First ever global study of the impacts of bycatch on turtles shows a worldwide crisis unfolding because of poor management of global fisheries.
Arlington, Virginia — Millions of sea turtles have become
the unintended victims of a failure to properly manage the worlds' fisheries,
with more and more of their habitats clogged with hooks and nets, an important
new report revealed today.
The report — the first ever global assessment of sea turtle bycatch in the
three major types of fishing gear: gillnets, longlines, and trawls — highlights
vast ocean regions where little about bycatch rates is known, and where urgent
conservation action to reduce bycatch is necessary to prevent the extinction of
these ancient, endangered animals.
The report, which appears this week in the journal Conservation Letters was
conducted by Conservation International (CI) in partnership with Duke
University's Project GloBAL (Global By-catch Assessment of Long-lived Species),
and clearly shows the links between increased fishing gear in regions and the
increase in accidental capture of sea turtles.
Bycatch occurs when fisheries use indiscriminate gear such as longlines with
thousands of baited hooks, or nets that inadvertently snag animals other than
what they are intended to catch. Sea turtles, along with sharks, dolphins, and
albatrosses, are among the most frequently accidentally captured. Air-breathing
reptiles, sea turtles often perish as a result of drowning in nets or swallowing
sharp J-shaped hooks which can become lodged in the soft tissue of turtles'
throats and stomachs, causing severe and often grave injuries.
In their report titled: "Global Patterns of Marine Turtle Bycatch",
Dr. Bryan Wallace of CI, and Dr. Rebecca Lewison of San Diego State
University, with several co-authors from Duke University's Center for Marine
Conservation, investigated the impact of bycatch on sea turtles around the globe
from 1990-2008. Their findings show that tens of thousands (~85,000) of marine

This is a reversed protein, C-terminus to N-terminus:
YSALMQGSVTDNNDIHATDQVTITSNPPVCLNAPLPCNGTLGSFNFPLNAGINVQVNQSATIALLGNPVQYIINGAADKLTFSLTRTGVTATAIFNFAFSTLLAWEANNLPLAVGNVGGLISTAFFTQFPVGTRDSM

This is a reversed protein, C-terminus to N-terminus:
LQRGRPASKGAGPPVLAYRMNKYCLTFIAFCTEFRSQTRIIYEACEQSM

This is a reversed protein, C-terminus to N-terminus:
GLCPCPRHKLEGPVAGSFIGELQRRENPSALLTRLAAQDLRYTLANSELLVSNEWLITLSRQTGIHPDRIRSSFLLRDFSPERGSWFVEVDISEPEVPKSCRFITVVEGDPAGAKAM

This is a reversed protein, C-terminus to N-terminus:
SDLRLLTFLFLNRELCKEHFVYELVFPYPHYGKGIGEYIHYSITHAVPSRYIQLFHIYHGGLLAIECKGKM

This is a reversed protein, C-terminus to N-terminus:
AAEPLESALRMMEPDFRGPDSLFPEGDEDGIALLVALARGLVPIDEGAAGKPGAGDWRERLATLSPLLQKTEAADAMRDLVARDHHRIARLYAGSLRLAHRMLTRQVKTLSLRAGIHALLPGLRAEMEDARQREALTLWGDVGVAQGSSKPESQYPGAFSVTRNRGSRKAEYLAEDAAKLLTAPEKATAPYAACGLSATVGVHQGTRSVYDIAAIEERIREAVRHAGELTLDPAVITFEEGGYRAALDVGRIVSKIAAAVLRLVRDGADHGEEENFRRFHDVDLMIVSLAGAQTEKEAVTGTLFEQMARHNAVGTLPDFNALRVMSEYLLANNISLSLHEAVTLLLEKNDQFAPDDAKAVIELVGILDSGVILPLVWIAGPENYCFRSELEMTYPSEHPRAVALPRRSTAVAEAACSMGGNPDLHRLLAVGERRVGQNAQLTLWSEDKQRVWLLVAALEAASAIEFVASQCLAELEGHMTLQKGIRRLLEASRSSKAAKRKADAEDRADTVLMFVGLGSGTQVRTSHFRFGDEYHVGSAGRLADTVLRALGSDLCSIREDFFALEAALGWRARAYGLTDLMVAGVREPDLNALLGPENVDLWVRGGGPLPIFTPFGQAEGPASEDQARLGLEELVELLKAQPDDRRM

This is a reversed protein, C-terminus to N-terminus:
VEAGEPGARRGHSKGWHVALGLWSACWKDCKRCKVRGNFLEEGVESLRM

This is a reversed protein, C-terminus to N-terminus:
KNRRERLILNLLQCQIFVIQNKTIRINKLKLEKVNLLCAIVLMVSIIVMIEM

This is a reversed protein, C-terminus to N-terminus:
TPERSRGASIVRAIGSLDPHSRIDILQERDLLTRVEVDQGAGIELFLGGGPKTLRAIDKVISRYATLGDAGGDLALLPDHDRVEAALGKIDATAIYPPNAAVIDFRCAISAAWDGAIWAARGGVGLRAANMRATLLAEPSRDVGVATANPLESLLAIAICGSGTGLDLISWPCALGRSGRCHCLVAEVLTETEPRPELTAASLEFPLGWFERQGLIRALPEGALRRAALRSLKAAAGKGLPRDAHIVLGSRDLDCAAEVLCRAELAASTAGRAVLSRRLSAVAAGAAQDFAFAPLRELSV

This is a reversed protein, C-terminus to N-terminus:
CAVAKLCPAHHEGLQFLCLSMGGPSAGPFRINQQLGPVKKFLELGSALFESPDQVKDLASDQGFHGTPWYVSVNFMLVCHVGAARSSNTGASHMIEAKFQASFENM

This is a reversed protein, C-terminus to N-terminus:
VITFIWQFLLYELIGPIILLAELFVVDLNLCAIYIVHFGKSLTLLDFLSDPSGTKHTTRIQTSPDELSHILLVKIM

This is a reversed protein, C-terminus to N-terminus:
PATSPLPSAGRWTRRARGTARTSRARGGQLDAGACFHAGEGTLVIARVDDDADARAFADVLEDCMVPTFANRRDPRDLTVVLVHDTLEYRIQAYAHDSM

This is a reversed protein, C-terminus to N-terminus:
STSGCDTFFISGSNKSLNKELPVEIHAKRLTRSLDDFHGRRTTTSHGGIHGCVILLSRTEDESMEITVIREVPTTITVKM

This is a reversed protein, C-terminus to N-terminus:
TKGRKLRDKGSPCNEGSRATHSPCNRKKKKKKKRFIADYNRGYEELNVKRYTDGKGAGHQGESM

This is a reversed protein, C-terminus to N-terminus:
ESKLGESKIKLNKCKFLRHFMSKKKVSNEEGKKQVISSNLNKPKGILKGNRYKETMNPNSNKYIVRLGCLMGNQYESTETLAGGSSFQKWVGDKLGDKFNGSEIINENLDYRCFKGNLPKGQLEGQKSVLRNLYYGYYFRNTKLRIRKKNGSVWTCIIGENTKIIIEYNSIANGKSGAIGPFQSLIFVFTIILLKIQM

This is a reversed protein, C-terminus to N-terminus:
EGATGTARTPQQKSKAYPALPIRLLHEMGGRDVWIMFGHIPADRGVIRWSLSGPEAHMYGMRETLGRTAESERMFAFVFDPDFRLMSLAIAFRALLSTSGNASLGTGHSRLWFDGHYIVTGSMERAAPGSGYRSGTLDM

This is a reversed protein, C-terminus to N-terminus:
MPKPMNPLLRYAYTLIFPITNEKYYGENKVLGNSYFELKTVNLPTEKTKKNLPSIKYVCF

turtles have been reported as bycatch in the past twenty years, but Wallace and
colleagues stress that actual numbers are likely to be significantly higher.
Dr. Wallace, the Science Advisor for CI's Sea Turtle Flagship Program said:
"Because the reports we reviewed typically covered less than one percent of all
fleets, with little or no information from small-scale fisheries around the
world, we conservatively estimate that the true total is probably not in tens of
thousands, but in the millions of turtles taken as bycatch in the past two
Six of the seven marine turtle species are currently categorized as
Vulnerable, Endangered, or Critically Endangered globally by the International
Union of Conservation of Nature's (IUCN) Red List. They include loggerheads,
leatherbacks, hawksbills, Olive Ridleys, Kemp's Ridleys and green sea turtles;
the flatback, an endemic to Australia, is currently categorized as Data
Sea turtles are highly migratory animals that cover vast areas of ocean
between nesting and feeding grounds, traveling thousands of miles each year and
traversing international boundaries. Their broad distributions expose them to
several threats, including directed capture for their meat and collection of
eggs, destruction of nesting beaches, pollution of the ocean, and climate
change. However, bycatch is the most serious, acute threat to sea turtle
populations around the world.
The global data review revealed that the highest reported bycatch rates for
longline fisheries occurred off Mexico's Baja California peninsula, the highest
rates for gillnet fishing took place in the North Adriatic region of the
Mediterranean and the highest rates for trawls were found off the coast of
However, when bycatch rates and amounts of reported fishing activity for all
three fishing gear types were combined and compared, four regions emerged as the
overall most urgent conservation priorities: the Mediterranean, the Eastern
Pacific, the Southwest Atlantic, and the Northwest Atlantic.
In the Mediterranean Sea, where more than 20 countries fish in the same ocean
basin for species like bluefin tuna and swordfish, a lack of integrated
management has led to some of the highest concentrations of longline fishing and
trawling around the globe, and consequently, some of the highest sea turtle
bycatch rates in the world.
In the Eastern Pacific — which stretches from Baja California, to Patagonia,